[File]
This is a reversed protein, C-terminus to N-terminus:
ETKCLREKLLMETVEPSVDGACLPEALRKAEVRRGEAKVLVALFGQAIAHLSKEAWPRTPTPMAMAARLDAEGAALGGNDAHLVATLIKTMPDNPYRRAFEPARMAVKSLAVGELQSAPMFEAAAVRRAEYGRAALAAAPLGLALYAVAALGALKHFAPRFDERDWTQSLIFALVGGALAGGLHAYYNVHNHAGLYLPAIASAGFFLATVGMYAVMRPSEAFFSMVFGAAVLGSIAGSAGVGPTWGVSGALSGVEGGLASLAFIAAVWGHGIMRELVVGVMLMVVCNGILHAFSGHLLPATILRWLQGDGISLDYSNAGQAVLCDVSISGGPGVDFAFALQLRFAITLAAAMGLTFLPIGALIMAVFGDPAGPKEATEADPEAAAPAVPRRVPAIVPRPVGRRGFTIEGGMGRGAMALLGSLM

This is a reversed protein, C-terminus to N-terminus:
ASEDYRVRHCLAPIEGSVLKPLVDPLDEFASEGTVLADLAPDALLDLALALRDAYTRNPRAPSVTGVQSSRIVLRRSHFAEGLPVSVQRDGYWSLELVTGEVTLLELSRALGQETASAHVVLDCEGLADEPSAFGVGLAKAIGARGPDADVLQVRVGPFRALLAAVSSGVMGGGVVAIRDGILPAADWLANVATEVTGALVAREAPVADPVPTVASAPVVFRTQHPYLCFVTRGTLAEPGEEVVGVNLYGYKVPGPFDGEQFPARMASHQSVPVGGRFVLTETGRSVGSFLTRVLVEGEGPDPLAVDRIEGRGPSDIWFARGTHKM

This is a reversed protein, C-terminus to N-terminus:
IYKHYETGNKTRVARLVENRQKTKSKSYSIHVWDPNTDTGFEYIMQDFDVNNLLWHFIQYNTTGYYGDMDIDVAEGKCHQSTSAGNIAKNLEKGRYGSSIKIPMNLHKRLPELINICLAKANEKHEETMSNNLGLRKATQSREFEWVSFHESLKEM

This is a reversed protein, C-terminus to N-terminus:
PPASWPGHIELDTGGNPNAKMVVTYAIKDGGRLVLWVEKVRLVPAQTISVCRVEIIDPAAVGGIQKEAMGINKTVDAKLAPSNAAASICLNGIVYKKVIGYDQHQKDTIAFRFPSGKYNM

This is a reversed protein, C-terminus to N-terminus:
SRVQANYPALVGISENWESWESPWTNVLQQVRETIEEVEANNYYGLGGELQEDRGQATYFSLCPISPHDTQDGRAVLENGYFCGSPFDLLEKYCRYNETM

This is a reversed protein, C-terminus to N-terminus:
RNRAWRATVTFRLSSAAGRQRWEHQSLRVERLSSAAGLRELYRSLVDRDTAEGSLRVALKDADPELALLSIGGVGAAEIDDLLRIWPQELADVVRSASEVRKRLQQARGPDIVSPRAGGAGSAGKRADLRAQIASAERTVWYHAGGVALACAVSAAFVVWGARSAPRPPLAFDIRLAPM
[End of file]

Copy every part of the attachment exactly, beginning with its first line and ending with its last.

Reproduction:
This is a reversed protein, C-terminus to N-terminus:
ETKCLREKLLMETVEPSVDGACLPEALRKAEVRRGEAKVLVALFGQAIAHLSKEAWPRTPTPMAMAARLDAEGAALGGNDAHLVATLIKTMPDNPYRRAFEPARMAVKSLAVGELQSAPMFEAAAVRRAEYGRAALAAAPLGLALYAVAALGALKHFAPRFDERDWTQSLIFALVGGALAGGLHAYYNVHNHAGLYLPAIASAGFFLATVGMYAVMRPSEAFFSMVFGAAVLGSIAGSAGVGPTWGVSGALSGVEGGLASLAFIAAVWGHGIMRELVVGVMLMVVCNGILHAFSGHLLPATILRWLQGDGISLDYSNAGQAVLCDVSISGGPGVDFAFALQLRFAITLAAAMGLTFLPIGALIMAVFGDPAGPKEATEADPEAAAPAVPRRVPAIVPRPVGRRGFTIEGGMGRGAMALLGSLM

This is a reversed protein, C-terminus to N-terminus:
ASEDYRVRHCLAPIEGSVLKPLVDPLDEFASEGTVLADLAPDALLDLALALRDAYTRNPRAPSVTGVQSSRIVLRRSHFAEGLPVSVQRDGYWSLELVTGEVTLLELSRALGQETASAHVVLDCEGLADEPSAFGVGLAKAIGARGPDADVLQVRVGPFRALLAAVSSGVMGGGVVAIRDGILPAADWLANVATEVTGALVAREAPVADPVPTVASAPVVFRTQHPYLCFVTRGTLAEPGEEVVGVNLYGYKVPGPFDGEQFPARMASHQSVPVGGRFVLTETGRSVGSFLTRVLVEGEGPDPLAVDRIEGRGPSDIWFARGTHKM

This is a reversed protein, C-terminus to N-terminus:
IYKHYETGNKTRVARLVENRQKTKSKSYSIHVWDPNTDTGFEYIMQDFDVNNLLWHFIQYNTTGYYGDMDIDVAEGKCHQSTSAGNIAKNLEKGRYGSSIKIPMNLHKRLPELINICLAKANEKHEETMSNNLGLRKATQSREFEWVSFHESLKEM

This is a reversed protein, C-terminus to N-terminus:
PPASWPGHIELDTGGNPNAKMVVTYAIKDGGRLVLWVEKVRLVPAQTISVCRVEIIDPAAVGGIQKEAMGINKTVDAKLAPSNAAASICLNGIVYKKVIGYDQHQKDTIAFRFPSGKYNM

This is a reversed protein, C-terminus to N-terminus:
SRVQANYPALVGISENWESWESPWTNVLQQVRETIEEVEANNYYGLGGELQEDRGQATYFSLCPISPHDTQDGRAVLENGYFCGSPFDLLEKYCRYNETM

This is a reversed protein, C-terminus to N-terminus:
RNRAWRATVTFRLSSAAGRQRWEHQSLRVERLSSAAGLRELYRSLVDRDTAEGSLRVALKDADPELALLSIGGVGAAEIDDLLRIWPQELADVVRSASEVRKRLQQARGPDIVSPRAGGAGSAGKRADLRAQIASAERTVWYHAGGVALACAVSAAFVVWGARSAPRPPLAFDIRLAPM